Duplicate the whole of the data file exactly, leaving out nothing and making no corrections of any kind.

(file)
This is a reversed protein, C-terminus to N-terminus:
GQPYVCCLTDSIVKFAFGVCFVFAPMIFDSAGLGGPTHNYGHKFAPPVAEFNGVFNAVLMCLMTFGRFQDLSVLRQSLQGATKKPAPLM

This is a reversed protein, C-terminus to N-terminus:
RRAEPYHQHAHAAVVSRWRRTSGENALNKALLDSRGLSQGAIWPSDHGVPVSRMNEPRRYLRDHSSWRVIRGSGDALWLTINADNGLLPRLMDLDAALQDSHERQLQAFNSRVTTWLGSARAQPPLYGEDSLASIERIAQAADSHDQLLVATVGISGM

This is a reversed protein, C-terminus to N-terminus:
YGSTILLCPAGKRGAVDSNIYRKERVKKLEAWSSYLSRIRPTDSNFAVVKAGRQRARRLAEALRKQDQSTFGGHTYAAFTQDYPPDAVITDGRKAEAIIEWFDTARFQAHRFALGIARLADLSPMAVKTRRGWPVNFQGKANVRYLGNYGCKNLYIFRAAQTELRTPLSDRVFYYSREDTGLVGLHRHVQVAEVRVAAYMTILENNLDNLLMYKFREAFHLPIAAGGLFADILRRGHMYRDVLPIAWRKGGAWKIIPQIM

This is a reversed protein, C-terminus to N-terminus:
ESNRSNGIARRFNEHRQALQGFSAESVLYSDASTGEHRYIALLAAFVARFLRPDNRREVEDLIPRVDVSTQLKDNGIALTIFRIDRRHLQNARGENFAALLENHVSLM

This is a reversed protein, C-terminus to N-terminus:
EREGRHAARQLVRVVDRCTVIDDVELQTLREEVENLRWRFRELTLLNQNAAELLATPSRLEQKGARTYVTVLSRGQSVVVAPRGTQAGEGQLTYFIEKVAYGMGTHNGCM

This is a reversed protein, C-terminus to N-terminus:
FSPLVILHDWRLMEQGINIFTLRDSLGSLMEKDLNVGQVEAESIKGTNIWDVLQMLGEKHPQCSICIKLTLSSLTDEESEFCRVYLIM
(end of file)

This is a reversed protein, C-terminus to N-terminus:
GQPYVCCLTDSIVKFAFGVCFVFAPMIFDSAGLGGPTHNYGHKFAPPVAEFNGVFNAVLMCLMTFGRFQDLSVLRQSLQGATKKPAPLM

This is a reversed protein, C-terminus to N-terminus:
RRAEPYHQHAHAAVVSRWRRTSGENALNKALLDSRGLSQGAIWPSDHGVPVSRMNEPRRYLRDHSSWRVIRGSGDALWLTINADNGLLPRLMDLDAALQDSHERQLQAFNSRVTTWLGSARAQPPLYGEDSLASIERIAQAADSHDQLLVATVGISGM

This is a reversed protein, C-terminus to N-terminus:
YGSTILLCPAGKRGAVDSNIYRKERVKKLEAWSSYLSRIRPTDSNFAVVKAGRQRARRLAEALRKQDQSTFGGHTYAAFTQDYPPDAVITDGRKAEAIIEWFDTARFQAHRFALGIARLADLSPMAVKTRRGWPVNFQGKANVRYLGNYGCKNLYIFRAAQTELRTPLSDRVFYYSREDTGLVGLHRHVQVAEVRVAAYMTILENNLDNLLMYKFREAFHLPIAAGGLFADILRRGHMYRDVLPIAWRKGGAWKIIPQIM

This is a reversed protein, C-terminus to N-terminus:
ESNRSNGIARRFNEHRQALQGFSAESVLYSDASTGEHRYIALLAAFVARFLRPDNRREVEDLIPRVDVSTQLKDNGIALTIFRIDRRHLQNARGENFAALLENHVSLM

This is a reversed protein, C-terminus to N-terminus:
EREGRHAARQLVRVVDRCTVIDDVELQTLREEVENLRWRFRELTLLNQNAAELLATPSRLEQKGARTYVTVLSRGQSVVVAPRGTQAGEGQLTYFIEKVAYGMGTHNGCM

This is a reversed protein, C-terminus to N-terminus:
FSPLVILHDWRLMEQGINIFTLRDSLGSLMEKDLNVGQVEAESIKGTNIWDVLQMLGEKHPQCSICIKLTLSSLTDEESEFCRVYLIM